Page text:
2019-03-13 / Editorials

Southerners did something right

Other Voices
Mitch Clarke

Y’all aren’t going to believe what I’m writing about today.

According to a news article I read that week, a linguist — which is just a fancy way of saying someone who knows a lot about words — believes Southerners have actually improved the English language by adopting the word “y’all.”

The linguist, who teaches at the University of Alabama, said early forms of English had pronouns for singular second person — thou and thee. And pronouns for plural second person — ye and you. Over time, we stopped using “thou,” “thee” and “ye.” I know this to be true because the only time I hear those words now is when I sing old hymns in church.

Anyway, in today’s English, we use “you” both singularly and plurally. But Southerners wanted a way to distinguish between individuals and groups of people, so they created y’all (“you” + “all”).

The linguist also pointed out the people in other parts of the country modified the language to accomplish the same thing. For instance, Northern Americans — we can’t call them Yankees anymore because it’s politically incorrect — adopted the phrase “youse guys” to denote the plural “you.”

But the linguist said “y’all” is a better adaptation and perhaps even Northern Americans should start using it more, and I couldn’t agree more.

I like accents. I like that Americans treat the language in such a way we have different ways of saying the same words. Sure, I’ve teased friends with accents that were different from mine, but their accents never clouded my impression of their intelligence.

One of the vice presidents at the college where I used to work is from New England. She can’t pronounce the letter “r” in certain words. She talks about going out in the back yahd or looking for a place downtown to pahk her cah.

Of course, the differences in language in different parts of the country isn’t anything new. A few years ago, a study looked at 122 common words and phrases to see how people in different parts of the country pronounced them.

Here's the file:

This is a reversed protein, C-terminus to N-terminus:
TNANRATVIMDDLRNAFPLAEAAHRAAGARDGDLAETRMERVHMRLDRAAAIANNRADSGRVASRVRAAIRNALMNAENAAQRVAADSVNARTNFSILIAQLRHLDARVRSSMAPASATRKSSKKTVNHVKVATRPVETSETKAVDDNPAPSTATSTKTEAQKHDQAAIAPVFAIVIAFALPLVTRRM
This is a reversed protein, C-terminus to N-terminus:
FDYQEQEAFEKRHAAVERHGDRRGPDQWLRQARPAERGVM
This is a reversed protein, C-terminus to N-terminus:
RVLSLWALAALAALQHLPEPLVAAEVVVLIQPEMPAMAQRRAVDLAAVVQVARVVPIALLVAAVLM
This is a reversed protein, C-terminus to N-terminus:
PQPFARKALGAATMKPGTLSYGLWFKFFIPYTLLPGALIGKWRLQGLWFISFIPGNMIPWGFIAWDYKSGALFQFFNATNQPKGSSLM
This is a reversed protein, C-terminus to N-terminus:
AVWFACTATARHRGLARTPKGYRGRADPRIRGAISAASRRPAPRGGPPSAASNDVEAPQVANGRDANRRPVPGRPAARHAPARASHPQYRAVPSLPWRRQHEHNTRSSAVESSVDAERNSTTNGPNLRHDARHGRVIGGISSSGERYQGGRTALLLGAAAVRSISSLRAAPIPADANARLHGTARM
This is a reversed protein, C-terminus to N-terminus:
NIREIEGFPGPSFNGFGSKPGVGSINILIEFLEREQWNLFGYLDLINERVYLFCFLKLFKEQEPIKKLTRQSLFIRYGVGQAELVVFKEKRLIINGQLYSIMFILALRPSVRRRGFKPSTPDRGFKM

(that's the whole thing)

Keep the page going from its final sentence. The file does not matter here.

For instance, according to his study, Southerners say mayonnaise as a two-syllable word, “man-aze.”

“Reckon there’s enough man-aze in the fridge? I’m fixin’ to make me a mater sammitch.”

Northerner Americans get all high-falluting. They add a syllable and say “mayuh naze.”

And I like that someone is saying it’s OK to use “y’all.” It’s the perfect word. But I admit that more than one Northern American has made fun of the way I talk. A friend who went to school at Northwestern is always saying, “I love it when Southerners say ‘you all.’”

For the record, I’ve never said “you all” in my life. In fact, the only people I’ve ever heard say “you all” are non- Southern actors feebly attempting a Southern accent. For whatever reason, few people outside the South can talk like a Southern. For proof, watch Dan Ackroyd in “Driving Miss Daisy.” He sounded more like Margaret Thatcher than a Southerner.

For the record, it’s “you” when talking to one person and “y’all” when talking to two or more. If the number of people is large, we say “all y’all,” which certainly gets the point across and it’s better than “youse guys.”

Perhaps I’m taking this too personally. But it is nice to finally have someone with a great knowledge of our language to finally admit us Southerners did something right.

Are y’all as happy as I am?

Mitch Clarke, a native of Blakely, is the editor of AccessWDUN.com in Gainesville. He can be contacted at mitch.clarke@gmail.com. Read previous columns at www.accesswdun.com/blog/mitch.

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